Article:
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Half of UK SMEs suffer from Late Payments as Economic Conditions Worsen


 

Lack of initiatives to protect small businesses from late payments have created a call for regulatory action and resurrect “name and shame” reports 

Claire Trachet, CEO and co-founder of Trachet – a business advisory firm facilitating entrepreneurs to accelerate growth – outlines the importance for startups to tighten payment terms at a critical moment of scale or fail

New research from the Federation of Small Businesses has unveiled half of 1,300 SMEs and sole traders involved in their quarterly research reported receiving late payment from their clients between April and June of 2022 – with a further one in five stating the issue was worsening amidst macroeconomic conditions. The business advisory specialists for startups with high growth trajectory, Trachet, says it is a critical moment for startups and small businesses to tighten their payment terms to improve cash flow.

According to the Institute of Directors’ latest poll of business chiefs, business leaders have become weary about their organisation’s growth, with over half relating soaring energy costs and skills shortages to projections of a rocky road ahead. Serving as testament to this, UK business investment intentions have been in decline since the beginning of the year, undermining efforts to lift productivity. Trachet says many British startups are seeing VC investment pull back steadily, this alongside the rising cash flow threat caused by late payments has created a moment of uncertainty for these organisations

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Trachet highlights the importance of cash management, at a moment where acquiring funding is becoming increasingly difficult. Ensuring supplier payment terms are favourable is crucial to accurate cash flow projections, enabling an organisation to manage growth, taxes and keep the business running. Having an accurate depiction of cash flow is also essential to future fundraising rounds, as numbers increasingly prevail over narrative when looking for capital. Payment arrangements can be renegotiated when reviewing prices and renovating contracts, using an advisor at this point is critical as few businesses are aware of the different policies that protect small businesses from late payments.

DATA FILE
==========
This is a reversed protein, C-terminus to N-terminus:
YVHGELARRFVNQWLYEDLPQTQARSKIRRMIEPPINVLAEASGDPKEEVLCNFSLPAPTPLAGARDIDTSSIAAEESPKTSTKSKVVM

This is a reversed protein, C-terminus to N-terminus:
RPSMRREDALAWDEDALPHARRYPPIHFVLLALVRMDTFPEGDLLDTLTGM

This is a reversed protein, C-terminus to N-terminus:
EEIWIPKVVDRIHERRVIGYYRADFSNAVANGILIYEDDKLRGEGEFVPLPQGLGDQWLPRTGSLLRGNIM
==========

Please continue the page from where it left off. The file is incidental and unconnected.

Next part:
As UK startups at many stages are experiencing an absence of funding, navigating a potential M&A has become their only alternative, particularly for those with a high cash burn. It usually takes at least 3-6 months to execute an M&A, from devising a step-by-step plan, identifying the right companies, and closing the deal. When there’s a forecasted cash flow issue this is the window for startups to develop the best possible terms for an exit strategy.

Business advisor, Claire Trachet, CEO & Founder of Trachet comments on the importance of cash management amidst current macroeconomic conditions:

“We’re seeing a combination of both late and early-stage startups becoming compromised as the well of easy and cheap money has dried up. My best piece of advice in these challenging times is to assess end goals for organisations looking to extend the runway – perhaps in light of what’s happening in the capital markets, a better course of action may be to consider an exit, or conversely there may be another company worth acquiring to fortify and expand existing operations.

“The point is to keep moving forward, that means being diligent with the business’s cash management and optimising cash flow, keeping company culture alive amidst layoffs and reviewing the contracts you have with your clients. Applying this mentality to the whole of the organisation is going to be key in the next year, whether you’re entering a fundraising round or considering an exit – ideally startups should be doing both.”

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